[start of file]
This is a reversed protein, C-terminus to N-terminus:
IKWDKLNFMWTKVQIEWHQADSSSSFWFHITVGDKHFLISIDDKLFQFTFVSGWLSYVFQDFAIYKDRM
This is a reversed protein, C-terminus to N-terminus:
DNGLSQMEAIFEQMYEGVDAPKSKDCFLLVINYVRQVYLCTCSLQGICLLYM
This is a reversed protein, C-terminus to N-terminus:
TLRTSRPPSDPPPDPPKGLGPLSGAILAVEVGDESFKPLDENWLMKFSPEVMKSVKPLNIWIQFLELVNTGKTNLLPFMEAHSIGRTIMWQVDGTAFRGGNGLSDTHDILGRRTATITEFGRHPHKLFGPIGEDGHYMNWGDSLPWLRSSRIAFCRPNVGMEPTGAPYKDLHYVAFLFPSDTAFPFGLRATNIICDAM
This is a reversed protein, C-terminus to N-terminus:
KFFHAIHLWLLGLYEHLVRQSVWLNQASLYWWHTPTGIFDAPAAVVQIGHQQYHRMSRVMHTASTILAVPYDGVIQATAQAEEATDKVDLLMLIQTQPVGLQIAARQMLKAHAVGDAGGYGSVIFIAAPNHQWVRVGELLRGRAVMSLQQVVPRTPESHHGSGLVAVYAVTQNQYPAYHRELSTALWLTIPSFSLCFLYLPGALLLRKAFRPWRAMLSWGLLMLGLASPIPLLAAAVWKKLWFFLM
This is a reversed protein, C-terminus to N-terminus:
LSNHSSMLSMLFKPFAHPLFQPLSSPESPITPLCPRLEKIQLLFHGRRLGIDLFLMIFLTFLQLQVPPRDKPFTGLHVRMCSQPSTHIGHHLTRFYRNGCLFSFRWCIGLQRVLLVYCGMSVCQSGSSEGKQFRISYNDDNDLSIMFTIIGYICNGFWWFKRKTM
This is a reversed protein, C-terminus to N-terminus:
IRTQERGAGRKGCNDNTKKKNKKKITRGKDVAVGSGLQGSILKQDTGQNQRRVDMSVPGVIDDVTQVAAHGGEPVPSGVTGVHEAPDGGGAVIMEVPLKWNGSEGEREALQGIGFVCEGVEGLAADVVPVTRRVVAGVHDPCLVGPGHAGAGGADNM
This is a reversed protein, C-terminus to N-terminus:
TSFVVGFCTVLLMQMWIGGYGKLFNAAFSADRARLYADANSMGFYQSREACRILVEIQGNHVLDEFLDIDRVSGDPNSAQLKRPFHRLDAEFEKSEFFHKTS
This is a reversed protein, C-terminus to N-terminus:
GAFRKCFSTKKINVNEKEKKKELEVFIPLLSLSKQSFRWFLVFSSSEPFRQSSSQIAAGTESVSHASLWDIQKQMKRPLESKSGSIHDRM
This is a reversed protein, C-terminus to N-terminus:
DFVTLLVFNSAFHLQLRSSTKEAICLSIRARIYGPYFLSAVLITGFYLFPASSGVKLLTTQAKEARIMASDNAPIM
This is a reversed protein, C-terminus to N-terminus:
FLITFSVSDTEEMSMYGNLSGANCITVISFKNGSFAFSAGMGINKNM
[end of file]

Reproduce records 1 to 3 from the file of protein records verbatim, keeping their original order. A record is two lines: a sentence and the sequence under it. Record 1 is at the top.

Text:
This is a reversed protein, C-terminus to N-terminus:
IKWDKLNFMWTKVQIEWHQADSSSSFWFHITVGDKHFLISIDDKLFQFTFVSGWLSYVFQDFAIYKDRM
This is a reversed protein, C-terminus to N-terminus:
DNGLSQMEAIFEQMYEGVDAPKSKDCFLLVINYVRQVYLCTCSLQGICLLYM
This is a reversed protein, C-terminus to N-terminus:
TLRTSRPPSDPPPDPPKGLGPLSGAILAVEVGDESFKPLDENWLMKFSPEVMKSVKPLNIWIQFLELVNTGKTNLLPFMEAHSIGRTIMWQVDGTAFRGGNGLSDTHDILGRRTATITEFGRHPHKLFGPIGEDGHYMNWGDSLPWLRSSRIAFCRPNVGMEPTGAPYKDLHYVAFLFPSDTAFPFGLRATNIICDAM